Funding

This research received no specific funding agency in the public, commercial, or not-for-profit sectors.

Authors’ contributions

AM, YK, and BPMS developed the original concept of the trial. AM, YK, OG, EK, and MG developed the design and methodology. EK, FN, and LB performed the statistical assessments and developed the analysis plan. EK, OG, MG, and GP contributed to drafting the protocol of the paper and the article. YK, BPMS, PK, MD, CM, MZ, MWB, and AM contributed to the revision of the final report. All authors read and approved the final manuscript.

Ethics approval and consent to participate

This protocol study received approval from the Ethics Committee of the University of Heidelberg (registration number S-291/2017). All living donors receive clarifications regarding the objectives and procedures, and written informed consent will be obtained from those who agree to participate.

Consent for publication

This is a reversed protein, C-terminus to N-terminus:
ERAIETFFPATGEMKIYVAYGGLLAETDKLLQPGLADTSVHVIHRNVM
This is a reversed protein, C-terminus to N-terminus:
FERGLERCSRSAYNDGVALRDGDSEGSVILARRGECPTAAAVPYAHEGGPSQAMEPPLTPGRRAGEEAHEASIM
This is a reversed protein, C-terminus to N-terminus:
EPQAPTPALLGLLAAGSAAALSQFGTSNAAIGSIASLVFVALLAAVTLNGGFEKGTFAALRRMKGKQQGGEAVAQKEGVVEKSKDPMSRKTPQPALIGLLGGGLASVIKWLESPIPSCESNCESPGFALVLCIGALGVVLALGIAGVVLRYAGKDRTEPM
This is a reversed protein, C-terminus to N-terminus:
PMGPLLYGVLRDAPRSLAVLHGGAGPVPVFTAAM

Written informed consent for publication of the clinical images will be obtained from the patient.

Competing interests

The authors declare that they have no competing interests.

Publisher’s Note

Springer Nature remains neutral with regard to jurisdictional claims in published maps and institutional affiliations.

Supplementary material

13063_2018_2775_MOESM1_ESM.doc (124 kb)
Additional file 1: SPIRIT checklist. (DOC 123 kb)

References

  1. 1.
    Abecassis M, Bartlett ST, Collins AJ, Davis CL, Delmonico FL, Friedewald JJ, Hays R, Howard A, Jones E, Leichtman AB. Kidney transplantation as primary therapy for end-stage renal disease: a National Kidney Foundation/Kidney Disease Outcomes Quality Initiative (NKF/KDOQI™) conference. Clin J Am Soc Nephrol. 2008;3:471–80.CrossRefPubMedPubMedCentralGoogle Scholar
  2. 2.